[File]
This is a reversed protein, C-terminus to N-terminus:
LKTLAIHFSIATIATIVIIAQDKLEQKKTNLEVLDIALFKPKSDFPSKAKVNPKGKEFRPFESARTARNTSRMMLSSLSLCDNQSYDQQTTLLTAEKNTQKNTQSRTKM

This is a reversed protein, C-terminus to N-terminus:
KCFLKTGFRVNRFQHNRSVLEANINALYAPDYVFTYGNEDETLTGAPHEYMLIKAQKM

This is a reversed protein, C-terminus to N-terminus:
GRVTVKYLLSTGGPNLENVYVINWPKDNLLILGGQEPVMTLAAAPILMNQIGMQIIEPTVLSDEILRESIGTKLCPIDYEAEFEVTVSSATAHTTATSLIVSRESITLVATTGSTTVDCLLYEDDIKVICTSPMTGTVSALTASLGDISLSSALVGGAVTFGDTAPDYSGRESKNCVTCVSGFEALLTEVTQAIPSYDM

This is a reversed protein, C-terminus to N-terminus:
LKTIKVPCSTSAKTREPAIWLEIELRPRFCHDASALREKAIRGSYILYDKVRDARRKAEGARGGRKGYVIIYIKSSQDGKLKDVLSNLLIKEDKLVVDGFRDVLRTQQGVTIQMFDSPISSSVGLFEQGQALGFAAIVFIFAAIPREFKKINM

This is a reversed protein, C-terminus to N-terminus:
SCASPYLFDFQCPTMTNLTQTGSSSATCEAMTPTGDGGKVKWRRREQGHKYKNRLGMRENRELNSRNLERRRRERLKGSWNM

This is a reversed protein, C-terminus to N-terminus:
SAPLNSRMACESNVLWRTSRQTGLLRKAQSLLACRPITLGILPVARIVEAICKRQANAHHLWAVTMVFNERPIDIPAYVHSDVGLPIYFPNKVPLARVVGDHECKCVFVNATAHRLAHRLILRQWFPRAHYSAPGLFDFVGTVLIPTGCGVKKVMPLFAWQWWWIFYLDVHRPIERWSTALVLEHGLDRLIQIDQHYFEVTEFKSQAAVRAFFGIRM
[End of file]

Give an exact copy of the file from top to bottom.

This is a reversed protein, C-terminus to N-terminus:
LKTLAIHFSIATIATIVIIAQDKLEQKKTNLEVLDIALFKPKSDFPSKAKVNPKGKEFRPFESARTARNTSRMMLSSLSLCDNQSYDQQTTLLTAEKNTQKNTQSRTKM

This is a reversed protein, C-terminus to N-terminus:
KCFLKTGFRVNRFQHNRSVLEANINALYAPDYVFTYGNEDETLTGAPHEYMLIKAQKM

This is a reversed protein, C-terminus to N-terminus:
GRVTVKYLLSTGGPNLENVYVINWPKDNLLILGGQEPVMTLAAAPILMNQIGMQIIEPTVLSDEILRESIGTKLCPIDYEAEFEVTVSSATAHTTATSLIVSRESITLVATTGSTTVDCLLYEDDIKVICTSPMTGTVSALTASLGDISLSSALVGGAVTFGDTAPDYSGRESKNCVTCVSGFEALLTEVTQAIPSYDM

This is a reversed protein, C-terminus to N-terminus:
LKTIKVPCSTSAKTREPAIWLEIELRPRFCHDASALREKAIRGSYILYDKVRDARRKAEGARGGRKGYVIIYIKSSQDGKLKDVLSNLLIKEDKLVVDGFRDVLRTQQGVTIQMFDSPISSSVGLFEQGQALGFAAIVFIFAAIPREFKKINM

This is a reversed protein, C-terminus to N-terminus:
SCASPYLFDFQCPTMTNLTQTGSSSATCEAMTPTGDGGKVKWRRREQGHKYKNRLGMRENRELNSRNLERRRRERLKGSWNM

This is a reversed protein, C-terminus to N-terminus:
SAPLNSRMACESNVLWRTSRQTGLLRKAQSLLACRPITLGILPVARIVEAICKRQANAHHLWAVTMVFNERPIDIPAYVHSDVGLPIYFPNKVPLARVVGDHECKCVFVNATAHRLAHRLILRQWFPRAHYSAPGLFDFVGTVLIPTGCGVKKVMPLFAWQWWWIFYLDVHRPIERWSTALVLEHGLDRLIQIDQHYFEVTEFKSQAAVRAFFGIRM